Microsoft announced that its Azure DDoS protection platform has mitigated a record 3.47 Tbps attack that targeted one of its customers with a packet rate of 340 million packets per second (pps). The news of the attack was reported in the “Azure DDoS Protection —2021 Q3 and Q4 DDoS attack trends.”
“In November, Microsoft mitigated a DDoS attack with a throughput of 3.47 Tbps and a packet rate of 340 million packets per second (pps), targeting an Azure customer in Asia. We believe this to be the largest attack ever reported in history.” reads the report. “Attack vectors were UDP reflection on port 80 using Simple Service Discovery Protocol (SSDP), Connection-less Lightweight Directory Access Protocol (CLDAP), Domain Name System (DNS), and Network Time Protocol (NTP) comprising one single peak, and the overall attack lasted approximately 15 minutes.”
The attack took place in November and hit a customer in Asia, it originated from approximately 10,000 sources and from multiple countries across the globe, including the United States, China, South Korea, Russia, Thailand, India, Vietnam, Iran, Indonesia, and Taiwan.
The 3.47 Tbps attack was the largest one Microsoft has mitigated to date, likely the massive one ever recorded.
The IT giant also reported that other two massive DDoS attacks targeted Asian Azure customers in December, they peaked at 3.25 Tbps and 2.55 Tbps respectively.
Microsoft pointed out that as with the first half of 2021, the majority of the DDoS attacks were short-lived, experts observed a rise in attacks that lasted longer than an hour, with the composition more than doubling from 13 percent to 27 percent. The researchers warn that multi-vector attacks continue to remain prevalent.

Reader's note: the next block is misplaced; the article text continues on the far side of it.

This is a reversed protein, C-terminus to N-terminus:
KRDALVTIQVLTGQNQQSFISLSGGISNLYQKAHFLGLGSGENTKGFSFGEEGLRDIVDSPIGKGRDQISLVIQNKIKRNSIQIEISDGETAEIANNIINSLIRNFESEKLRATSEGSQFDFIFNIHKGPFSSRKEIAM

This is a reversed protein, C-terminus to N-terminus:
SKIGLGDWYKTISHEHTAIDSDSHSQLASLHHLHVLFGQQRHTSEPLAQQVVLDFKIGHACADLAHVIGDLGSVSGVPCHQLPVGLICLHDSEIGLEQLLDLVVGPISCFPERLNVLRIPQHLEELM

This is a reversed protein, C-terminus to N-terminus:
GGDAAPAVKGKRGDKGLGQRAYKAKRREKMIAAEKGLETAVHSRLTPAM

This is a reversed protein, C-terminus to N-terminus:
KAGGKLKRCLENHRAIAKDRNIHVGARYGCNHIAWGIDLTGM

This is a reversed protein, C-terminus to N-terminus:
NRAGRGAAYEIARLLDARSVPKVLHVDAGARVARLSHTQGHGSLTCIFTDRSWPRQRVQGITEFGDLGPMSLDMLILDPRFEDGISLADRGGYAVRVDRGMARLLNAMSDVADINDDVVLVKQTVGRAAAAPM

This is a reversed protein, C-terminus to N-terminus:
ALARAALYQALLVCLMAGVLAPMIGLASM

In October, Microsoft announced that its Azure cloud service mitigated a 2.4 terabytes per second (Tbps) DDoS attack at the end of August, it represented the largest DDoS attack recorded to date, but the recent attack overwhelmed it. The attack hit the Russian internet giant Yandex and was launched by a new DDoS botnet, tracked as Mēris (Latvian word for ‘plague’).
“The concentration of attacks in Asia can be largely explained by the huge gaming footprint10, especially in China, Japan, South Korea, Hong Kong, and India, which will continue to grow as the increasing smartphone penetration drives the popularity of mobile gaming in Asia.” concludes the report. “In India, another driving factor may be that the acceleration of digital transformation, for example, the “Digital India” initiative11, has increased the region’s overall exposure to cyber risks.”
(SecurityAffairs – hacking, Azure)